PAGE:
Singapore suffered its deepest economic slump on record in the second quarter, prompting the Government to trim its growth outlook for the year and warn of more job losses.
With the pandemic still raging, the road to recovery is likely to be long and rough, said Minister for Trade and Industry Chan Chun Sing.
The economy is expected to shrink between 5 per cent and 7 per cent this year, said the Ministry of Trade and Industry (MTI), dialling down its previous forecast of a 4 per cent to 7 per cent contraction.
The circuit breaker measures exacted a steep toll during the second quarter, as the economy shrank 13.2 per cent from a year earlier.
"This is our worst quarterly performance on record," said Mr Chan. "The forecast for 2020 essentially means the growth generated over the past two to three years will be negated.
"Some are still hoping for a quick recovery, and a return to the familiarity of the old normal. The painful truth is this - we are not returning to a pre-Covid world, recovery will be some time yet and is not likely to be smooth," he told reporters at a virtual briefing yesterday.
While the circuit breaker measures from April 7 to June 1 ate into domestic demand, external demand also remained weak on account of the global downturn.
Demand is expected to pick up as domestic consumption gets back on track and lockdowns are lifted elsewhere, said Permanent Secretary for Trade and Industry Gabriel Lim. The gross domestic product is likely to shrink more gradually in the third and fourth quarters, year on year.
However, there is still considerable uncertainty over future growth prospects, Mr Lim said.
"Many of Singapore's key final demand markets... are also expected to experience a more gradual pace of recovery in the second half of 2020 due to the threat of localised outbreaks," he noted.
While a shrinking economy could hurt the job market further, efforts are under way to cushion the blow.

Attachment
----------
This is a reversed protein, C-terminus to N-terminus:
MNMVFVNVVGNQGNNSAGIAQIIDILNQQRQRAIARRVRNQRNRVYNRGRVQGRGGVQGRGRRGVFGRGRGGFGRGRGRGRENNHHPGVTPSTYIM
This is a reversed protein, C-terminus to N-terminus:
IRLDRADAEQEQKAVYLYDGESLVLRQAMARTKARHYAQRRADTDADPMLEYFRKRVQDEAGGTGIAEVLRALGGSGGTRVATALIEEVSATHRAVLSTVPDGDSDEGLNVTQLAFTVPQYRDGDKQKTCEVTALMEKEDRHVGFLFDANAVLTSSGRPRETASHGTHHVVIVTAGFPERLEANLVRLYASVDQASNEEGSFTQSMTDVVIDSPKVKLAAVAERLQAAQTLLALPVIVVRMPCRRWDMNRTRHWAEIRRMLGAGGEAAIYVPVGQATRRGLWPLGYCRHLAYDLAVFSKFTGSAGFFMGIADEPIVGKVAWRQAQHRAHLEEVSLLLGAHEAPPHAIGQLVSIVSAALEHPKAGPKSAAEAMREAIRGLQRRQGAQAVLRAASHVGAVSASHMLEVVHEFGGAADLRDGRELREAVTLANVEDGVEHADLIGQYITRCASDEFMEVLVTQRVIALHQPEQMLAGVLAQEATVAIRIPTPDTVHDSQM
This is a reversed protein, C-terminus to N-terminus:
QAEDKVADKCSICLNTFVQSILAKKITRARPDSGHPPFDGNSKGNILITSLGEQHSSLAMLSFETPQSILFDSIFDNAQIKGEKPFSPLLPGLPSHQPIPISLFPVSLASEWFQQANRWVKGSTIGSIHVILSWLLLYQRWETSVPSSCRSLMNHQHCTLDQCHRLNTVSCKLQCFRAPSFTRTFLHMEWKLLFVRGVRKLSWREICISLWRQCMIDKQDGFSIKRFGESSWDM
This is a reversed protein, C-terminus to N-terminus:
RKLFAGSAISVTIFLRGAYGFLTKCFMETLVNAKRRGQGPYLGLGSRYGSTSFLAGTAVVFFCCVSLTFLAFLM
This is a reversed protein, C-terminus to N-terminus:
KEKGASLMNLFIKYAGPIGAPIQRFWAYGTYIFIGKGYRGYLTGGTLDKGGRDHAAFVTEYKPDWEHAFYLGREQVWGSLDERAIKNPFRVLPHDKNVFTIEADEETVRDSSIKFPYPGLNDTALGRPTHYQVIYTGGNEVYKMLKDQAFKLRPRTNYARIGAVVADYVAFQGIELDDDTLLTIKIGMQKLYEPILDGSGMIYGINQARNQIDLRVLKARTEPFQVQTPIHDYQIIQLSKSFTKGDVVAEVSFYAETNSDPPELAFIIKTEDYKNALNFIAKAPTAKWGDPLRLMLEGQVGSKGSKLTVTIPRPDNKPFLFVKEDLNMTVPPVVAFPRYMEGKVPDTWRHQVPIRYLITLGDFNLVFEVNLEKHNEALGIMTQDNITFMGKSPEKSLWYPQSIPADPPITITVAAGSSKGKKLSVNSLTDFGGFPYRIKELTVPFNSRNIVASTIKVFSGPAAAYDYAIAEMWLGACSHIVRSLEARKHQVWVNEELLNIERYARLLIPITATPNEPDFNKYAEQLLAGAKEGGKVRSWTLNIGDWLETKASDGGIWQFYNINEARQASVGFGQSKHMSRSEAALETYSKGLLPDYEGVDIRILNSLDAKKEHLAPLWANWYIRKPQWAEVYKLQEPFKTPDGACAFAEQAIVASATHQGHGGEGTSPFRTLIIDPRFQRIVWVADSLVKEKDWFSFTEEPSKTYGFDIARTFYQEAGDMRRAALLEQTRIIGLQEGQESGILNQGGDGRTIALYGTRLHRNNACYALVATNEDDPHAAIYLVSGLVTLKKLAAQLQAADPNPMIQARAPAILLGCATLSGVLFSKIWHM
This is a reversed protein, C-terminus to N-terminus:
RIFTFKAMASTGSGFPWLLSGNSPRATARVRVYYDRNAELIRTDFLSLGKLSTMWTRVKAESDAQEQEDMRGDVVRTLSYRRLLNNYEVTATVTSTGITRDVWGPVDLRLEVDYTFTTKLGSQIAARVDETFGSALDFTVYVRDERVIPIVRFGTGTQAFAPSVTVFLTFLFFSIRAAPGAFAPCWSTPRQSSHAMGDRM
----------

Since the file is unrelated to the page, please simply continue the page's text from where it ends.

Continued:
Manpower Minister Josephine Teo said yesterday that a key focus now is to help companies retain as many of their workers as possible.
About 92,000 jobs, traineeships or work attachments have been made available to job seekers, as part of the SGUnited Jobs and Skills Package. Most of these are roles for professionals, managers, executives and technicians.
About 24,000 of these positions were filled as at the end of last month, which is "quite encouraging", said Mrs Teo. About six in 10 are short-term positions for up to 12 months.
However, the labour market is expected to remain soft in the coming quarter, noted the Ministry of Manpower's divisional director for planning and policy Kenny Tan. "Businesses will still remain very cautious about hiring, so there's a dampening of hiring demand, and we will expect increased pressure to retrench," he said.
Ms Selena Ling, head of treasury research and strategy at OCBC Bank, said external demand will remain relatively weak, with major economies like the United States, Australia and Hong Kong combating localised outbreaks, coupled with delays in the reopening of international borders.
Enterprise Singapore upgraded yesterday its 2020 forecasts for non-oil domestic exports, projecting 3 per cent to 5 per cent year-on-year growth, compared with an earlier estimate of a 1 per cent to 4 per cent fall. This is partly because demand in the electronics and precision engineering clusters could continue to remain strong in the second half of the year.
Another bright spot is the biomedical manufacturing cluster, being driven by the demand for pharmaceutical and biological products.
The growing demand for digital payment services and for digital solutions is also expected to keep the finance and information and communications sectors robust.
However, MTI expects the downturn in construction and marine and offshore engineering to deepen.